<= id(x) + F * Fuse F ::= num

      <= id(x) + T * Fuse T ::= F

      <= id(x) + Tuse T ::= T * F

      <= F + Tuse F ::= id

      <= T + Tuse T ::= F

      <= E + Tuse E ::= T

      <= Euse E ::= E + T

    • At each derivation step, need to recognize a handle (the sequence of symbols that matches the right-hand-side of a production)


    Parse tree

    Parse Tree

    • Given the derivations used in the top-down/bottom-up parsing of an input sequence, a parse tree has

      • the start symbol as the root

      • the terminals of the input sequence as leafs

      • for each production A ::= X1 X2 ... Xn used in a derivation, a node A with children X1 X2 ... Xn

        E

        E T

        T T F

        F F

        id(x) + num(2) * id(y)

    E => E + T

    => E + T * F

    => T + T * F

    => T + F * F

    => T + num * F

    => F + num * F

    => id + num * F

    => id + num * id


    Playing with associativity

    Playing with Associativity

    • What about this grammar?

      E ::= T + E

      | T - E

      | T

      T ::= F * T

      | F / T

      | F

      F ::= num

      | id

    • Right associative

    • Now x+y+z is equivalent to x+(y+z)

    E

    T E

    F T E

    F T

    F

    id(x) + id(y) + id(z)


    Ambiguous grammars

    Ambiguous Grammars

    • What about this grammar?

      E ::= E + E

      | E - E

      | E * E

      | E / E

      | num

      | id

    • Operators + - * / have the same precedence!

    • It is ambiguous: has more than one parse tree for the same input sequence (depending which derivations are applied each time)

    E

    E E

    E E

    id(x) * id(y) + id(z)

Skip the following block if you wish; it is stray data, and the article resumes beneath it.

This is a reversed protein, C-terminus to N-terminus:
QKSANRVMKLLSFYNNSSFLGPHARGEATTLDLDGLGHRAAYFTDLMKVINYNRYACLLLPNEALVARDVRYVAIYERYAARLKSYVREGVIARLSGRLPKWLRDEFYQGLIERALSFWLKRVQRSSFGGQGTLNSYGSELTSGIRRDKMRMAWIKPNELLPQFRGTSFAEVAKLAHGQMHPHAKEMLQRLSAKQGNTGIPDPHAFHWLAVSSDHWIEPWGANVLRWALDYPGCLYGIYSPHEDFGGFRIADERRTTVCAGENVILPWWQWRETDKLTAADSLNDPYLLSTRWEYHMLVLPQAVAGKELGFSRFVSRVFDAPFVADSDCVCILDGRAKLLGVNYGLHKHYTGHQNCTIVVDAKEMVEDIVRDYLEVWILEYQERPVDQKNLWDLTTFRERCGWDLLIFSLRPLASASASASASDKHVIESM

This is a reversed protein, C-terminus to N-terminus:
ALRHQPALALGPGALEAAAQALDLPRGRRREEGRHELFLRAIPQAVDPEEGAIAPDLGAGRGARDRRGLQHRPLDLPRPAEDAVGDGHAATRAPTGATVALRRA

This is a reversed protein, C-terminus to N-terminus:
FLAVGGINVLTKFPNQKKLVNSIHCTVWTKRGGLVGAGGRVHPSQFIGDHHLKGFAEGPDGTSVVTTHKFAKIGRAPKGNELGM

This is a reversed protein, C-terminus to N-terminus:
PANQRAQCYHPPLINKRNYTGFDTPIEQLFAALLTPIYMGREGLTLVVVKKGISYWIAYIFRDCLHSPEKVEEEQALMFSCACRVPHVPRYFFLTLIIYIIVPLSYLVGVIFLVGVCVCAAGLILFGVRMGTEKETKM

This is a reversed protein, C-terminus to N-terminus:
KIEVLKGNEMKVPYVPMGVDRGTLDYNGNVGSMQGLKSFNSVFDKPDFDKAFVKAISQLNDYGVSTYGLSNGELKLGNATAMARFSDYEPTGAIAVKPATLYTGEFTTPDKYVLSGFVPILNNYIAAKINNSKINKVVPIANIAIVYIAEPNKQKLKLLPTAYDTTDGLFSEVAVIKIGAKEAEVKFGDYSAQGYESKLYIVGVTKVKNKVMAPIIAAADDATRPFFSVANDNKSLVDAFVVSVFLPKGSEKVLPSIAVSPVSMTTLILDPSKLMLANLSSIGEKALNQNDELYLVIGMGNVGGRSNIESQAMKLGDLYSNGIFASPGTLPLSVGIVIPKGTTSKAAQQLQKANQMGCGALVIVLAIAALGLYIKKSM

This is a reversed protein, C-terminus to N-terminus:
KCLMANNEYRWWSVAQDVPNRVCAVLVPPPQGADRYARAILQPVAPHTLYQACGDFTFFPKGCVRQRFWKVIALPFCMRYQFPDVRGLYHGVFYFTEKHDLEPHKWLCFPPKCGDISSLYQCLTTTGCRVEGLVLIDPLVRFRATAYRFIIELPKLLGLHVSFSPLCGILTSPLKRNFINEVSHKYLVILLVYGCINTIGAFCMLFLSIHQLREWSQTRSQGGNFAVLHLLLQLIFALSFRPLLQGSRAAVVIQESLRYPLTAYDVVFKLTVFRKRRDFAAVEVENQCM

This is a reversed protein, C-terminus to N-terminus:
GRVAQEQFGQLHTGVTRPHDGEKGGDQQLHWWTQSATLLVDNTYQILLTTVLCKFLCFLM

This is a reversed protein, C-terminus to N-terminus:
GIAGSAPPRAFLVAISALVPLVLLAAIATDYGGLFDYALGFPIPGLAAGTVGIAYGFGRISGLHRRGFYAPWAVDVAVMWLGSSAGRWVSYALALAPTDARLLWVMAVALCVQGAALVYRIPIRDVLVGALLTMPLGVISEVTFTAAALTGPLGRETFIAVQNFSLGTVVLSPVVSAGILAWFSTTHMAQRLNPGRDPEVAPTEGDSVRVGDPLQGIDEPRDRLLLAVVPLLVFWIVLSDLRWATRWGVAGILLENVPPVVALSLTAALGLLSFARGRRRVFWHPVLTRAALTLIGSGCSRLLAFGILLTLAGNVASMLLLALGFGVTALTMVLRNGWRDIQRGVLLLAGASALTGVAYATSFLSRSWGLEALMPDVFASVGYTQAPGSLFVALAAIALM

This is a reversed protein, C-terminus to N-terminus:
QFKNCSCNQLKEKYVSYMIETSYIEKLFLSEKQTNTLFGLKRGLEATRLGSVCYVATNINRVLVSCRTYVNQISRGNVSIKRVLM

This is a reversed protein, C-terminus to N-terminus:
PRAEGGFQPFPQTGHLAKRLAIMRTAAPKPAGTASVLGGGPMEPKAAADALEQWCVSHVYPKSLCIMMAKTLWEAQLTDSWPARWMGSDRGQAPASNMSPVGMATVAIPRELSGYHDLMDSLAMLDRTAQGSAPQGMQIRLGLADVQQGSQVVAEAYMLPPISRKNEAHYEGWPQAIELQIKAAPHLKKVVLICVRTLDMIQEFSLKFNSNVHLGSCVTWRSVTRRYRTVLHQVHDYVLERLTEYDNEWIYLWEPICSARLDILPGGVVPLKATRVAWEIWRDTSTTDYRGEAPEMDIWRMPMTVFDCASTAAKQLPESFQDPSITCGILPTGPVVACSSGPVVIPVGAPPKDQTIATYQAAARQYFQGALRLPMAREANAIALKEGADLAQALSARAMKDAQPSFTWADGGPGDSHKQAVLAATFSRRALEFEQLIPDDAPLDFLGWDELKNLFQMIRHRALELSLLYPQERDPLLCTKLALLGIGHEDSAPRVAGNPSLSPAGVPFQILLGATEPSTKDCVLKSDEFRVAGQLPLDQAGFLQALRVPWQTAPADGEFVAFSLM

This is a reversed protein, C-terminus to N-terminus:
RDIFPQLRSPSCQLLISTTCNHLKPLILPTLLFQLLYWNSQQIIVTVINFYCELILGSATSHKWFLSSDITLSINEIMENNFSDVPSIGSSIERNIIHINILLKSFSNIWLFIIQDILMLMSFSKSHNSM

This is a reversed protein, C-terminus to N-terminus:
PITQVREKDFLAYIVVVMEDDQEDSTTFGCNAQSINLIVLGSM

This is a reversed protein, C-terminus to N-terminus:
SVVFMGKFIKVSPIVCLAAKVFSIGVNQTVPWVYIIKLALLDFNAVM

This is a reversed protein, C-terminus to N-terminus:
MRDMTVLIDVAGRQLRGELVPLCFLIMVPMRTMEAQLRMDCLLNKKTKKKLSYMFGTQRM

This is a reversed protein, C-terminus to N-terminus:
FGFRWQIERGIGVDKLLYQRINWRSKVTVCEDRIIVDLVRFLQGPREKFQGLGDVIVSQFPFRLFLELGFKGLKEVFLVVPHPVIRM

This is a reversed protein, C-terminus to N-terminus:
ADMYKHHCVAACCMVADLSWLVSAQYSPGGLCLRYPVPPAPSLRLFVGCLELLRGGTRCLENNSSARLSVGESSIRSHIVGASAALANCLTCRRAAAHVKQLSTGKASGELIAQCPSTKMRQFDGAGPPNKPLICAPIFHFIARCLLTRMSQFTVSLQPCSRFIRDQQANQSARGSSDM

E

    E E

    E E

    id(x) * id(y) + id(z)


    Predictive parsing

    Predictive Parsing

    • The goal is to construct a top-down parser that never backtracks

    • Always leftmost derivations

      • left recursion is bad!

    • We must transform a grammar in two ways:

      • eliminate left recursion

      • perform left factoring

    • These rules eliminate most common causes for backtracking although they do not guarantee a completely backtrack-free parsing


    Left recursion elimination

    Left Recursion Elimination

    • For example, the grammar

      A ::= A a

      | b

      recognizes the regular expression ba*.

    • But a top-down parser may have hard time to decide which rule to use

    • Need to get rid of left recursion:

      A ::= b A'

      A' ::= a A'

      |

      ie, A' parses the RE a*.

    • The second rule is recursive, but not left recursive


    Left recursion elimination cont

    Left Recursion Elimination (cont.)

    • For each nonterminal X, we partition the productions for X into two groups:

      • one that contains the left recursive productions

      • the other with the rest

        That is:

        X ::= X a1

        ...

        X ::= X an

        where a and b are symbol sequences.

    • Then we eliminate the left recursion by rewriting these rules into:

      X ::= b1 X'